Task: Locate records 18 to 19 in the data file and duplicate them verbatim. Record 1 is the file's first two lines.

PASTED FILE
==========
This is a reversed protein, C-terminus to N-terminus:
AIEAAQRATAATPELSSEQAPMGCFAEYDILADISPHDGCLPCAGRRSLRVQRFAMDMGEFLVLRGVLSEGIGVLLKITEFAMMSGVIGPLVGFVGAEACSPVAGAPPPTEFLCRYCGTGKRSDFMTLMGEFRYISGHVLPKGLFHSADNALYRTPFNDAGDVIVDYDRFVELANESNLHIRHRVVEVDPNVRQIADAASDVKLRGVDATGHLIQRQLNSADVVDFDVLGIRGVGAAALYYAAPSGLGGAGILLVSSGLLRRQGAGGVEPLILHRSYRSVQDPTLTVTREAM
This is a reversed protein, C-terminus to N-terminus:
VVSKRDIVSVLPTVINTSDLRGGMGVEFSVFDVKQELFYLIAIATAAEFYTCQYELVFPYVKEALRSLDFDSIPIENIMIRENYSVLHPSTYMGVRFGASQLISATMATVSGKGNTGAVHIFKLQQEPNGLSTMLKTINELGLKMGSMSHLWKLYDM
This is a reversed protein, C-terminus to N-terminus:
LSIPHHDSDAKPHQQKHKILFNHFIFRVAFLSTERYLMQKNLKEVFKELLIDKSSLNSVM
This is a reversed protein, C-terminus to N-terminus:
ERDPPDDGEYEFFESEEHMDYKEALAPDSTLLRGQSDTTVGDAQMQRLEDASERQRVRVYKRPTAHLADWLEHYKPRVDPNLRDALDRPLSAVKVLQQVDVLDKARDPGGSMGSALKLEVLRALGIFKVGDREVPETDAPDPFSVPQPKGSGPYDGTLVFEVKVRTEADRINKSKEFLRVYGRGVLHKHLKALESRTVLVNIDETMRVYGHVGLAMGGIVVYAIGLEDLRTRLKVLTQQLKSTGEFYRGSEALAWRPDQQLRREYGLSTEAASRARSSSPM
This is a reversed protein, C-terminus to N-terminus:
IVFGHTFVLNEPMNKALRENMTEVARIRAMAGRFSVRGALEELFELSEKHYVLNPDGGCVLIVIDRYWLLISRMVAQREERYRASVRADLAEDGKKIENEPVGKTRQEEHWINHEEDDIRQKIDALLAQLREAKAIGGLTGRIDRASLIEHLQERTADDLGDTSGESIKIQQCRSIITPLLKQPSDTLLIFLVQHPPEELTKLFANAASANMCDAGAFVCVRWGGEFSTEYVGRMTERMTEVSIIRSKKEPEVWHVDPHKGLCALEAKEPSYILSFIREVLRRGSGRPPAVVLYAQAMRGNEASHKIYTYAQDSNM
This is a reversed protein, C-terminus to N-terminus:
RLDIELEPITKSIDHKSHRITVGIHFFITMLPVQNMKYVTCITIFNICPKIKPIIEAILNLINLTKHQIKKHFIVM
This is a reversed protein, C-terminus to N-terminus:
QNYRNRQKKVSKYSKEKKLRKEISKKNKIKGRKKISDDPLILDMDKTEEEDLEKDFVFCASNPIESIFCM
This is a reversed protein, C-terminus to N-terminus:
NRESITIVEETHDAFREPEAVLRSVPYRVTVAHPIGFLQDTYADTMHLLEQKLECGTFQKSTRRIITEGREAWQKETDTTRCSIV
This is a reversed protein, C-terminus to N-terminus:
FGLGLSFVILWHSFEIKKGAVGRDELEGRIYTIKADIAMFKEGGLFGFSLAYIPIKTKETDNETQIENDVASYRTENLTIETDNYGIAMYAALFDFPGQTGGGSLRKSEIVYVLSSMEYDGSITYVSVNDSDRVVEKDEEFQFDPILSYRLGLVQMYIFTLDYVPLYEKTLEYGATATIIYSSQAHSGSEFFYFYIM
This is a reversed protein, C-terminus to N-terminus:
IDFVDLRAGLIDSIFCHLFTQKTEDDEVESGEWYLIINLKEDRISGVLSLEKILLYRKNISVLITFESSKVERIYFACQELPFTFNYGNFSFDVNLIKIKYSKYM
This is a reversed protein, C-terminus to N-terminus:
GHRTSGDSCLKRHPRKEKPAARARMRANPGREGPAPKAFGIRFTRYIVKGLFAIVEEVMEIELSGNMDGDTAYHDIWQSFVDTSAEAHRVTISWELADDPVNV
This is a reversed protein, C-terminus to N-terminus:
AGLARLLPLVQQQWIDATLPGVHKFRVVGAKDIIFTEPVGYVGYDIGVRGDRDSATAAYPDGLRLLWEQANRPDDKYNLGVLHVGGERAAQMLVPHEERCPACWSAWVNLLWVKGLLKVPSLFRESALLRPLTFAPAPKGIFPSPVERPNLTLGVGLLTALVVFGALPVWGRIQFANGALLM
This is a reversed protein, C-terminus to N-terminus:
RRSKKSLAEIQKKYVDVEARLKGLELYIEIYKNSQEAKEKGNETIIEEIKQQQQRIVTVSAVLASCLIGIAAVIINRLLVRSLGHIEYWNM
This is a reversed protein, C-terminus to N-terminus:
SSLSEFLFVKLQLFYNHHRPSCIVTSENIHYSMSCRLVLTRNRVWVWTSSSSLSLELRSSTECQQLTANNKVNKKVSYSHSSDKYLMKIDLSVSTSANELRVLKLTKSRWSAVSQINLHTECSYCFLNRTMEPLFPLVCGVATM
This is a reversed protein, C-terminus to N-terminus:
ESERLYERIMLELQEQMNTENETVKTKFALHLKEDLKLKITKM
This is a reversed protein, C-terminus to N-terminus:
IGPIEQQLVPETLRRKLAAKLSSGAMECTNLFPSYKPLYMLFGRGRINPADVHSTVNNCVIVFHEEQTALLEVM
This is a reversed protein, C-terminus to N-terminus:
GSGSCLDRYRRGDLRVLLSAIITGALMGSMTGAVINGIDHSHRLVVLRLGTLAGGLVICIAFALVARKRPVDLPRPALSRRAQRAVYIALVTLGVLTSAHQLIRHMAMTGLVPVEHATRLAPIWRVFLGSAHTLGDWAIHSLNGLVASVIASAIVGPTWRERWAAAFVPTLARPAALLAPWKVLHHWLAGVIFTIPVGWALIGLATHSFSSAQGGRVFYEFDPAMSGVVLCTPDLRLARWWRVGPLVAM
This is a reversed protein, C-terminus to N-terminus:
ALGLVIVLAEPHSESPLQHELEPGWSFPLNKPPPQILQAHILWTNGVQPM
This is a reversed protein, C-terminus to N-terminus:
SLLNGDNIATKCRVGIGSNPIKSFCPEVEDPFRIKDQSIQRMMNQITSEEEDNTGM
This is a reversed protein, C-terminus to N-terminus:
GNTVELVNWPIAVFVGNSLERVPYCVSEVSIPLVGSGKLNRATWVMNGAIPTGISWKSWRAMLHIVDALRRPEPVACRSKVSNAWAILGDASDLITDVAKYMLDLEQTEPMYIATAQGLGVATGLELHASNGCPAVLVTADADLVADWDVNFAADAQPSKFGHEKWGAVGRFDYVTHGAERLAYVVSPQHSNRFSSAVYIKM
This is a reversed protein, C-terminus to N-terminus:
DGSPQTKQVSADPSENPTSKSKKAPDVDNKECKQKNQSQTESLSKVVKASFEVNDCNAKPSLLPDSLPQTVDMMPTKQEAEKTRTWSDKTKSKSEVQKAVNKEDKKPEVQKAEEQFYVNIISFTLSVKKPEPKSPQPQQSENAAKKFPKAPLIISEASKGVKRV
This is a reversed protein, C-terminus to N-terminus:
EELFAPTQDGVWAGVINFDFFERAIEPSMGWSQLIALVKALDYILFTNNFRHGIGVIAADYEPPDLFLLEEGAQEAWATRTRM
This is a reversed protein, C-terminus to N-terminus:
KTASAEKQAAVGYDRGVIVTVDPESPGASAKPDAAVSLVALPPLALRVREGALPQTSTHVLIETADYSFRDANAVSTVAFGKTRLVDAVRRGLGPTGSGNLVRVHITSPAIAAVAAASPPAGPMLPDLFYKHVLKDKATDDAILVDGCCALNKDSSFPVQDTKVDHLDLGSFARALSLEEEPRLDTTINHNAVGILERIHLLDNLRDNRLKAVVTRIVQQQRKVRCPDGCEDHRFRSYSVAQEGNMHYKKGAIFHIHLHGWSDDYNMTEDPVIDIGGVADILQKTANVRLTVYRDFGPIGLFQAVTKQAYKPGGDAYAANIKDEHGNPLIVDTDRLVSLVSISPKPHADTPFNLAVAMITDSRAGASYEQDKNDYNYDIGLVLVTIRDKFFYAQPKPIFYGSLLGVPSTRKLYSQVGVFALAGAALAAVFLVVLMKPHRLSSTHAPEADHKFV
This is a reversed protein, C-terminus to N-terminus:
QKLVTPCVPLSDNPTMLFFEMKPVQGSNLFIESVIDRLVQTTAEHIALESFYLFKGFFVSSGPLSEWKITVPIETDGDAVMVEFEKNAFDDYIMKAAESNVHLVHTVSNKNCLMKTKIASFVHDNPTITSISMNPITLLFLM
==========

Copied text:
This is a reversed protein, C-terminus to N-terminus:
ALGLVIVLAEPHSESPLQHELEPGWSFPLNKPPPQILQAHILWTNGVQPM
This is a reversed protein, C-terminus to N-terminus:
SLLNGDNIATKCRVGIGSNPIKSFCPEVEDPFRIKDQSIQRMMNQITSEEEDNTGM